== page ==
Defendant attempted on his motion to quash to show equitable grounds sufficient to bar the plaintiff's right to execution. (Lohman v. Lohman, supra, 29 Cal.2d at p. 150; Cochrane v. Cochrane, 57 Cal. App. 2d 937, 939-940 [135 P.2d 714].) If his affidavits were believed by the trial court, on December 27, 1945, plaintiff, plaintiff's present husband and defendant entered into an oral agreement whereby defendant agreed to give his written consent to the adoption of his daughter by plaintiff's present husband, plaintiff agreed to give her written consent to the adoption of her son by defendant's present wife, and plaintiff agreed to waive payment by defendant of all future instalments provided for the daughter's support. Thereafter despite her oral agreement (still paraphrasing defendant's affidavits) plaintiff refused to give her consent to the adoption of her son by defendant's wife, but nonetheless defendant was at all times willing to give his consent to his daughter's adoption and relying on the oral agreement defendant failed to make any payments under the decree thereafter, and by reason of a change of business and a consequently reduced income it would now be a hardship on defendant to be compelled to make such payments.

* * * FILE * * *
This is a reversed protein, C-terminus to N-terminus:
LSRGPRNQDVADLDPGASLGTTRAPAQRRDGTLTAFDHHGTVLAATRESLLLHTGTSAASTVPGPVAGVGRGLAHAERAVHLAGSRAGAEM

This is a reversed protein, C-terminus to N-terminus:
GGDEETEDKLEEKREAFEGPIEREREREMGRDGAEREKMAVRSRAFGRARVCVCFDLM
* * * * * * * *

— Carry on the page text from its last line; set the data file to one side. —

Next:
We need not decide whether this showing if uncontroverted would be such as to compel the court as a matter of law to order the execution to be quashed, because this version of the facts was controverted in important particulars.

The divergent versions of plaintiff and defendant are highlighted by the following quotations from their affidavits before the court in passing upon the two motions. The plaintiff's affidavit recites:

"That on or about the 27th day of December, 1945, a discussion was had between plaintiff's present husband and defendant concerning a consent by defendant to the adoption by plaintiff's present husband of the said minor child, Barbara Millard; that at said time, defendant agreed that he believed [102 Cal. App. 2d 252] that it would be to the said child's best interests if such an adoption was made, and agreed that he would give his written consent thereto; that plaintiff's present husband then stated that if defendant would so consent to such an adoption, in writing, he the said defendant would no longer be required to make the payment required of him to be made to affiant for the support and maintenance of said minor child Barbara Millard; that said agreement was entirely oral; that defendant subsequently refused to give his written consent to such an adoption unless affiant consent to an adoption by defendant's present wife of another minor child of plaintiff and defendant; that affiant refused to consent to this and defendant thereupon discontinued making payments for the support of Barbara Millard, the minor daughter of the parties hereto, as required by the provisions of the order heretofore set out, and has refused and still refuses to comply with the terms of said order."

In contrast we quote from defendant's affidavit: